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3 men and an Election Day

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Election Day means the end of the debate for a couple of men I respect very much. Unfortunately, neither of them was on the ballot.

By Steve Doyle

Election Day means the end of the debate for a couple of men I respect very much. Unfortunately, neither of them was on the ballot.

To be sure, though, their views are aligned generally with those of Barack Obama and Mitt Romney, which is to say the bubbles they filled almost certainly weren’t on the same side of the ballot.

It’s understandable, really. One of them has worked in the auto industry, and the other is a Marine.

One of them has supported the working-class issues of America, and the other has said a few Semper Fi’s over cuts to military spending.

One of them reads newspapers and watches the news religiously. The other is swayed more by statements of people he knows and Internet threads.

No, they are not politically aligned, but I respect them more than any two men on earth and for entirely different reasons, not that I think either should be president.

First, I learn from them about what is in their hearts and minds and what matters to them and why. They can speak with great authority on an issue, and I’m a good listener. I don’t join the debate except to clarify a point of error or perspective. And I certainly don’t always agree.

They aren’t swaying my opinions, and I’m not swaying theirs. It’s simply all about mutual respect, which often is lacking in political discourse.

All these differences sort of crystallized with me on the morning of Election Day, when, on the way to school, I asked my younger children who they thought would win the presidential race.

The 11-year-old: “I think Romney will win, based on what the kids are saying, and they probably heard that from their parents.”

The 5-year-old: “What he said.”

And isn’t that the way it is in elections? Isn’t it more about “what he said” than “what I think?” Certainly, it would seem that way.

I hear so many people align their votes based not on what they understand to be the issues and the candidates’ credibility but in what someone has told them to say.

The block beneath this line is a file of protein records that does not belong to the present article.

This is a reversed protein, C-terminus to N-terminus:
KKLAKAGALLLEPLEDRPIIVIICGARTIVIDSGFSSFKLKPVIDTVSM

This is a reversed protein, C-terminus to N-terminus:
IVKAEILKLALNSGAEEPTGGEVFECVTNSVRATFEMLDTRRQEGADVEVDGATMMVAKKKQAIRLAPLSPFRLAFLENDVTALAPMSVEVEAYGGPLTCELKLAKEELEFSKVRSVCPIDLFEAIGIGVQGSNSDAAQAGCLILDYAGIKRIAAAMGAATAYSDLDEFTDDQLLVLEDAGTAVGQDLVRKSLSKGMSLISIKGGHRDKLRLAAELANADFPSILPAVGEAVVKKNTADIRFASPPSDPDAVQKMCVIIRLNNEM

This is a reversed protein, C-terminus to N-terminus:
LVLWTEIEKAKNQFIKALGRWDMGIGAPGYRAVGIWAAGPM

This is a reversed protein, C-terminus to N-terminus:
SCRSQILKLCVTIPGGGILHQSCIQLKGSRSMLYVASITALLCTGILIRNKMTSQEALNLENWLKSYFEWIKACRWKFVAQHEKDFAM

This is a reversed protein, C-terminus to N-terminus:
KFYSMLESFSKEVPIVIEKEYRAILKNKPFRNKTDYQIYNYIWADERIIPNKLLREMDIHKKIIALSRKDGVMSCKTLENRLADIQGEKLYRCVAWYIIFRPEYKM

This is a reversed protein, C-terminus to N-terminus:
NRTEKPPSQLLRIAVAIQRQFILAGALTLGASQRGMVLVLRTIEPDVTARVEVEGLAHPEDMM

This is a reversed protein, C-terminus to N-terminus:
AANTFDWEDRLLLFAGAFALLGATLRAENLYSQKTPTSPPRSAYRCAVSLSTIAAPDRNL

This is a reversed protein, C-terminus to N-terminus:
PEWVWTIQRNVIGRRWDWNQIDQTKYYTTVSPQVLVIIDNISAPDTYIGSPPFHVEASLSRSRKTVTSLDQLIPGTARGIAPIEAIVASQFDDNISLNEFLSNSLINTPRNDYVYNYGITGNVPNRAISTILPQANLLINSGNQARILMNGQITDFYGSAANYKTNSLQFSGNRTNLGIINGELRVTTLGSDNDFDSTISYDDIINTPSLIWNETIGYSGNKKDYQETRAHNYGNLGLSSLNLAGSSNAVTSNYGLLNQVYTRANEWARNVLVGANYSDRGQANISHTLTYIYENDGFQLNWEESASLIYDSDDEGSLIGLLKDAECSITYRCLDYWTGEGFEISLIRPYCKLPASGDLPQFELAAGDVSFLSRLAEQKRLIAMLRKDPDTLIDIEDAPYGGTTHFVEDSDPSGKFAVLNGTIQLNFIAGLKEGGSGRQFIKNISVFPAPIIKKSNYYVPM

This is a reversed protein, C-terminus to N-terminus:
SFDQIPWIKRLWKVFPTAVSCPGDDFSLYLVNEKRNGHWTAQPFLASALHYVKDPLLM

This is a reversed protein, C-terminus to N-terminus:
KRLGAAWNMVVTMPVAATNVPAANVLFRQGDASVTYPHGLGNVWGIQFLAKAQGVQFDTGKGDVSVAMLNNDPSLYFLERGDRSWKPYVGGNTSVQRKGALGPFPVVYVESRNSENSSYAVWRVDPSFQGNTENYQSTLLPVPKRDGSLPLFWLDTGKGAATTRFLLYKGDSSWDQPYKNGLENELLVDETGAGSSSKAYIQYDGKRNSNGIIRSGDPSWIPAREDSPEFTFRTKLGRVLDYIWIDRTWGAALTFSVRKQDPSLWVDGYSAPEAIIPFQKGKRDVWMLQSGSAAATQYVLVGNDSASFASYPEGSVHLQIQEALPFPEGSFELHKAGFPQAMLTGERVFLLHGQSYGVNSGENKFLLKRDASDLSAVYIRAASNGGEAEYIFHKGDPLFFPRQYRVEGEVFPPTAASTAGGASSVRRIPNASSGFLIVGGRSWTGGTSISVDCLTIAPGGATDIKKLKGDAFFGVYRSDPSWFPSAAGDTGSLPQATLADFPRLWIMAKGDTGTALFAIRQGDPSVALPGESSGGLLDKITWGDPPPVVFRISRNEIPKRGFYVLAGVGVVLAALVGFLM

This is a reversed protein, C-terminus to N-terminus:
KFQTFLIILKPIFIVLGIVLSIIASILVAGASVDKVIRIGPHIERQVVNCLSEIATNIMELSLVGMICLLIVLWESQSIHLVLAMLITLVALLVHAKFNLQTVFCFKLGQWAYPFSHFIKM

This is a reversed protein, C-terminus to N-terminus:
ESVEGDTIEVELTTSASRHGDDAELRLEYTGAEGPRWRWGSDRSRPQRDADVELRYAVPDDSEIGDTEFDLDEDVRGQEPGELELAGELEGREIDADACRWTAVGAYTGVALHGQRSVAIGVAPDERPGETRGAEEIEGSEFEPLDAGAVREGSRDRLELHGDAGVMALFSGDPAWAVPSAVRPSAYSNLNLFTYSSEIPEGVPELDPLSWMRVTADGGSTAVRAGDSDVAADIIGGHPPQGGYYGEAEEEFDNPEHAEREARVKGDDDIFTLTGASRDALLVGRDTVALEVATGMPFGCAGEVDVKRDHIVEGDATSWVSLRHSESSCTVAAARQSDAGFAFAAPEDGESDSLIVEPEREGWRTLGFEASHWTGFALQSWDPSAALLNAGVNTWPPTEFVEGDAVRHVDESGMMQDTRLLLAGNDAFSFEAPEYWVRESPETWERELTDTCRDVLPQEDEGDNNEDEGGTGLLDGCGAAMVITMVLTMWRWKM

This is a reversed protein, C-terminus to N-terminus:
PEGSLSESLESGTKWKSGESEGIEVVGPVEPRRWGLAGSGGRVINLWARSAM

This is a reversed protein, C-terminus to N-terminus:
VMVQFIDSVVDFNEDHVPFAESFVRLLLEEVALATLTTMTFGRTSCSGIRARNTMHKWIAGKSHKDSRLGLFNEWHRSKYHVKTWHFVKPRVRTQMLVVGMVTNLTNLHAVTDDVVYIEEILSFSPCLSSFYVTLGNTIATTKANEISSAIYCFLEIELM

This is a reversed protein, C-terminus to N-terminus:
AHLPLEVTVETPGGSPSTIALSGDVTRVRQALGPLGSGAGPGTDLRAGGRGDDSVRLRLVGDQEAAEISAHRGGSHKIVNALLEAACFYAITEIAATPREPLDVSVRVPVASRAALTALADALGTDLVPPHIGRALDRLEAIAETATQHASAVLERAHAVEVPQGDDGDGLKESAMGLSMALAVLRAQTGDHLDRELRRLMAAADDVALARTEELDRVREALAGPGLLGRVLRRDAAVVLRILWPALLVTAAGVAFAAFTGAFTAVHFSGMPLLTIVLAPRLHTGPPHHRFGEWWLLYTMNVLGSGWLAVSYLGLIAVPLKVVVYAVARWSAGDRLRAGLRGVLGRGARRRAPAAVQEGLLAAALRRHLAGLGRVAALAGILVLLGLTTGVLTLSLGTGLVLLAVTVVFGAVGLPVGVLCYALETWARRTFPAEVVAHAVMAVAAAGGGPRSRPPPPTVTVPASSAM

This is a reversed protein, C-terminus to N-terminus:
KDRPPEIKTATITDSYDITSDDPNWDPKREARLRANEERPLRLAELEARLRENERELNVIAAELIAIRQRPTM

Now, I’m not much on political influence. I laugh as much at the commentators on some cable channels as I do at the candidates, and I’m not talking about Comedy Central.

I won’t try to influence you – for one thing, I’m not that smart; for another, you’re not that dumb – and I won’t allow you to influence me.

I make choices based not on party lines but based on the most intelligent and trustworthy – trustworthy being relative – views on the issues I see as most relevant to me. For instance, I don’t worry much about the national economy, because neither candidate can do much about its real problem.

I’ve never voted party lines – as a young man, I cast a protest vote for John Anderson for president, the only person in my precinct to do so – and don’t really understand those who do. Blind allegiance has limits, I would think, although I’ve known many who qualified to be escorted by a white cane and dog.

But sometimes we also have to understand the process we endure to elect is not based on how the job is scripted.

My 11-year-old: “What would they do if there was a tie?”

Me: “That’s not likely, but the election really isn’t final until the Electoral College votes, and there could be a tie in that vote.” I explained in two sentences how that works.

Him: “Wow, politics sure are complicated.”

This is where I made my greatest contribution to the education of a young person:

“That’s not politics. That’s government. Politics is the way we elect people to govern. Politics is about the influence of what those candidates do after they are elected.”

He seemed to understand, but I  know a lot of adults who don’t.

Which brings me back to the two men I respect. I’ve known both of them for all of my life and most of theirs. I’ve seen how they have formed opinions on candidates and the forces that inspired those opinions.

I don’t know how one of them voted, because I didn’t ask, but the other has been quite vociferous on Facebook.

One went to the poll and stood in line, and the other hit send on an E-mail ballot from Afghanistan.

If you sat down and discussed politics with these two men, you might not know they were related. One on the moderate left, the other on the extreme right.

And me, right in the middle.

After Election Day, they both have big days this week.

My Dad celebrates a birthday today, and my son will celebrate the Marine Corps’ birthday on Saturday at Camp Geronimo.

Yes, I respect these two men and their views on most everything.

But I would never try to tell them how to vote.